Good morning. It's a pleasure to speak to America's Choice Superintendent's Symposium. The National Center on Education and the Economy, which helped father America's Choice, has been at the forefront of efforts to develop school improvement models that align rigorous standards and assessments.
I realize that I am speaking at the end of a conference where you've already heard from a roster of impressive speakers. I am going to try to keep my comments brief. Adlai Stevenson once said that the best after-dinner speech he ever heard was: "Waiter, I'll take the check."
Today is a great daynot just for those of you here to listen to President Obama in a few minutes but for tens of thousands of teachers, parents, principals, school superintendents, and lawmakers across the country who have devoted their energy, their passion, and their commitment over the years to improving our nation's schools.
Deputy Under Secretary Robert Shireman's Remarks at the National Association of Financial Aid Administrators
Thank you for the generous introduction. As someone who has spent much of a career immersed in federal education policy, it is a thrill to have a large audience of people who won't bolt for the door if I talk about things like ISIRs, dependency overrides, and Experimental Sites.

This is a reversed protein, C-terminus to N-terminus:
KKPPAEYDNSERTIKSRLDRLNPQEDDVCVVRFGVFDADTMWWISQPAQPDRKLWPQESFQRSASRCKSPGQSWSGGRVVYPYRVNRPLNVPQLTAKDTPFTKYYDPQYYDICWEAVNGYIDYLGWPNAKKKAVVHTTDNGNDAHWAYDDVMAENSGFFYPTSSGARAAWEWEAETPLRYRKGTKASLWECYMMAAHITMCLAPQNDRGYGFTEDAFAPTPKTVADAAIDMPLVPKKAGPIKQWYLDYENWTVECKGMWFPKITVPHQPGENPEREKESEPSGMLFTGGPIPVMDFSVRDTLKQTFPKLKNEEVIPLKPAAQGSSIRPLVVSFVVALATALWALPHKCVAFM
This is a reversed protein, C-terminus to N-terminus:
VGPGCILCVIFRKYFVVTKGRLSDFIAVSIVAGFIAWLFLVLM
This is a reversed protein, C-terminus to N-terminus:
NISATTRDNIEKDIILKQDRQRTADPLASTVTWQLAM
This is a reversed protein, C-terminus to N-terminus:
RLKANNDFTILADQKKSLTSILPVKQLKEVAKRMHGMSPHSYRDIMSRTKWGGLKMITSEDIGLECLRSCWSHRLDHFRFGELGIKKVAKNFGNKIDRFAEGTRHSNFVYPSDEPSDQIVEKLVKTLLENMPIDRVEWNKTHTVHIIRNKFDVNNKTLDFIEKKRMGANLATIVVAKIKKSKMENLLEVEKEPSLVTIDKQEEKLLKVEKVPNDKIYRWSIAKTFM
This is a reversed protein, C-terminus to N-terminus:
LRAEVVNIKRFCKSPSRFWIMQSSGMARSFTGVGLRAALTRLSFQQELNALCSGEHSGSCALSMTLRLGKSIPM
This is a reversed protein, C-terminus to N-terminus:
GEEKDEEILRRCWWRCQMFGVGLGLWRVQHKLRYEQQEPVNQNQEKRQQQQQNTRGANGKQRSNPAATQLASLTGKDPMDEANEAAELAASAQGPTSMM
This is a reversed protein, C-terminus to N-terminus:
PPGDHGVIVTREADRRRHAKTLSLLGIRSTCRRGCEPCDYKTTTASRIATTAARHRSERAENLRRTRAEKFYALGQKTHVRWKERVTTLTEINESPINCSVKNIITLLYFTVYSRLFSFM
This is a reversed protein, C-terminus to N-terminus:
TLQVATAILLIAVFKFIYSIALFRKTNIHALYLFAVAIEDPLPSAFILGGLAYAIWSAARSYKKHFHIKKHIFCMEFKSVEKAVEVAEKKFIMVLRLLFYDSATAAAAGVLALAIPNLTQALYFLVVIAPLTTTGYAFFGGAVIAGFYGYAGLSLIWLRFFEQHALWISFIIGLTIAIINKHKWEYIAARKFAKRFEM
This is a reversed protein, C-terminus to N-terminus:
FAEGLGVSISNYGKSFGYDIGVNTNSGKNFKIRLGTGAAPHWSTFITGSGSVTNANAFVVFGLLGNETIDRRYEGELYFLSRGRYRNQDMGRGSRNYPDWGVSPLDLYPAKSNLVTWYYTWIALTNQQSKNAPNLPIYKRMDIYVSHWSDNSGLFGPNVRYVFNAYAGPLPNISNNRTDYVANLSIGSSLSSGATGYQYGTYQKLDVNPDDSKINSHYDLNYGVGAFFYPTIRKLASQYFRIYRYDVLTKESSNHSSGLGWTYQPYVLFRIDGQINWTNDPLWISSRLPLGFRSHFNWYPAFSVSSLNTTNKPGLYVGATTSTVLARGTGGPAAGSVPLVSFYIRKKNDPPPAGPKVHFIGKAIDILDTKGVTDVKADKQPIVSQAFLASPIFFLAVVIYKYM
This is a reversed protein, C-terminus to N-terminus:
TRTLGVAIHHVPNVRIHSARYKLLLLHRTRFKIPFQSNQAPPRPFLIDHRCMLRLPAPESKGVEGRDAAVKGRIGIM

Good morning. Thank you for having me and thank you for hosting one of our Listening and Learning events. We embarked on this tour to hear from people in classrooms and schools—people who are facing educational challenges and finding solutions.
The secretary introduced his speech with an overview of his Listening and Learning Tour and a summary of the American Recovery and Reinvestment Act. He occasionally deviated from this prepared text.
Today, I want to focus on the challenge of turning around our chronically low-achieving schools. These schools have failed to make progress year after year.
Thank you so much. I'm really pleased to be here, and I will be pretty brief, I know I'm the warm up for Kareem. I want to thank you all for your collective efforts and thinking about doing business differently. And it has just been amazing to me as we have gotten started here, this idea of collaboration, how critically important it is for everything that we do.
I am continually struck by the profound wisdom underlying the American political experiment. The genius of our system is that much of the power to shape our future has, wisely, been distributed to the states instead of being confined to Washington.
Our best ideas have always come from state and local governments, which are the real hothouses of innovation in America.
Good morning, and thank you, Stuart (Kerachsky of the Institute of Education Sciences [IES]), so much for that nice introduction.
James H. Shelton, III, Assistant Deputy Secretary for Innovation and Improvement, Testifies Before the House Committee on Education and Labor
Good morning Chairman Miller, Ranking Member McKeon and distinguished members of the Committee. Thank you for the opportunity to appear before you today to discuss the topic of Building on What Works at Charter Schools. Improving our education system is one of this Administration's highest priorities. Our goal is to improve education at every level for all students.